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Is it safe to come out of the cave?

There's even a name for it now.

A Florida psychiatrist has dubbed it Cave Syndrome, the anxiety people may be experiencing as they transition in a new post-vaccine world, from working and sheltering at home to, well, something approaching normalcy.

I will admit I was a bit put off while watching the doctor interviewed from his home by a Miami television station, as I fixated on the painted dolphins at the bottom of his indoor home swimming pool, Florida-style cave markings I suppose.

Still, I think the doctor is on to something.

After all, many of us were more or less escorted into a personal lockdown by our employers and government, warned that we would be safer and better citizens for staying home.

Now, a year later, they're ripping open the door and telling us to come out. The government is, anyway. Many employers are next.

But what if it's become too comfy in the cave?

American capitalism did its best to accommodate our cave lifestyles and responded at warp speed to provide all kinds of new ways to deliver and stream products to our caves. We remodeled and decorated and got cozy.

Some of the biggest pandemic business booms have been in the stock of home shopping giant Amazon and the real estate market, as people trade up to bigger and better caves.

I saw a TV ad the other day promising to deliver erectile dysfunction medicine overnight to your front door. Yes, I think a lot of that has been going on in caves.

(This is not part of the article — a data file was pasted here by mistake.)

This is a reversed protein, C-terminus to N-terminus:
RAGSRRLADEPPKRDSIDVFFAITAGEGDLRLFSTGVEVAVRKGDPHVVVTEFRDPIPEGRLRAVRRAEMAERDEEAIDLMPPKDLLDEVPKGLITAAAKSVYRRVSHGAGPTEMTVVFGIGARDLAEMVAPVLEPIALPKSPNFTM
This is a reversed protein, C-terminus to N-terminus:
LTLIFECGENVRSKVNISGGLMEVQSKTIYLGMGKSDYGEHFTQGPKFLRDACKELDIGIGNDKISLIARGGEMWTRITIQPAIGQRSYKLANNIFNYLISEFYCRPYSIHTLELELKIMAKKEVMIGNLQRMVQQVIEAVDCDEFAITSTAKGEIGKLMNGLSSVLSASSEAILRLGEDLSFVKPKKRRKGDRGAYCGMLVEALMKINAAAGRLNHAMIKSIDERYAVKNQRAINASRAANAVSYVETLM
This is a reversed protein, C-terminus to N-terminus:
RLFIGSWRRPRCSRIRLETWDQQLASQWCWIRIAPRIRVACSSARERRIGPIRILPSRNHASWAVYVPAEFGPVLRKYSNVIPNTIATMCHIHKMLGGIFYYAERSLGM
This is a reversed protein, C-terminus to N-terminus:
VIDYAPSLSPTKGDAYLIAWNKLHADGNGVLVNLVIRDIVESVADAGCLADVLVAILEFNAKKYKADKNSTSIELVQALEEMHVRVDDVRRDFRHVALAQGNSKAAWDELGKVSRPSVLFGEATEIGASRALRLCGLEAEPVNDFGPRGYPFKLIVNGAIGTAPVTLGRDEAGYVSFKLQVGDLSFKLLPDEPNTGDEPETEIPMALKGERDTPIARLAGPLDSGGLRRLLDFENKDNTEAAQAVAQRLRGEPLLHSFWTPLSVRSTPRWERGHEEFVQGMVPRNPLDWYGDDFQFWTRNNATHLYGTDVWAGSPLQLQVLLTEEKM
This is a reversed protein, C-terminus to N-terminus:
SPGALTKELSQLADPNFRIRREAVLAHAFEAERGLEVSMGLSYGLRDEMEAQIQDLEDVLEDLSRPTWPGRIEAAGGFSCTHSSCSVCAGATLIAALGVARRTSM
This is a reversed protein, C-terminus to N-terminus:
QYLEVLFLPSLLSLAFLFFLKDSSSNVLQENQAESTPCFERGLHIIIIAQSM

I believe many Connecticut lawmakers are likely suffering from Cave Syndrome, happy to let the governor keep exercising his king-like COVID-19 powers and running everything. The lure of spending those coming billions in federal stimulus money, however, might get them off Zoom and out of the cave.

I will admit to enjoying some pleasures of pandemic cave life.

It's never been easier to entertain. Guests aren't welcome inside. You just set up a couple of chairs outside, put out some sanitizer and they mostly bring their own stuff to eat and drink.

There are downsides, too.

I think a lot of those who have been working from home have learned that convenience is a two-edged sword. While on the one hand you never commute to the office, on the other you never really leave it.

Employers must have discovered productivity hasn't suffered, or so many wouldn't be thinking about closing offices for good.

I can't talk about working from home without thanking those who couldn't. All those who kept us fed, healthy, protected and functioning, even during the most treacherous infection spikes, deserve so much more than a thank you.

The beginning of the pandemic started a learning curve for those confined largely to their caves. I remember reading an interview early on with a New Yorker who felt the need to go into a closet in the morning and grab the pole holding the hangers, to replicate her lost subway experience.

I am sure many parents never learned how to combine their own work and kids' learning under one roof.

Now we are asked to start returning to normal, and as the doctor who swims with the painted dolphins might tell you, there can be a level of anxiety resuming our old lives, getting out of the house and back into the real world and mixing with real people.

Entertaining might mean cleaning the house again.

I'm looking forward to a post-vaccine life beyond the cave. I've been feeling a bit cavebound for a while.

But I see how some might struggle with it. Be nice to them.

This is the opinion of David Collins.


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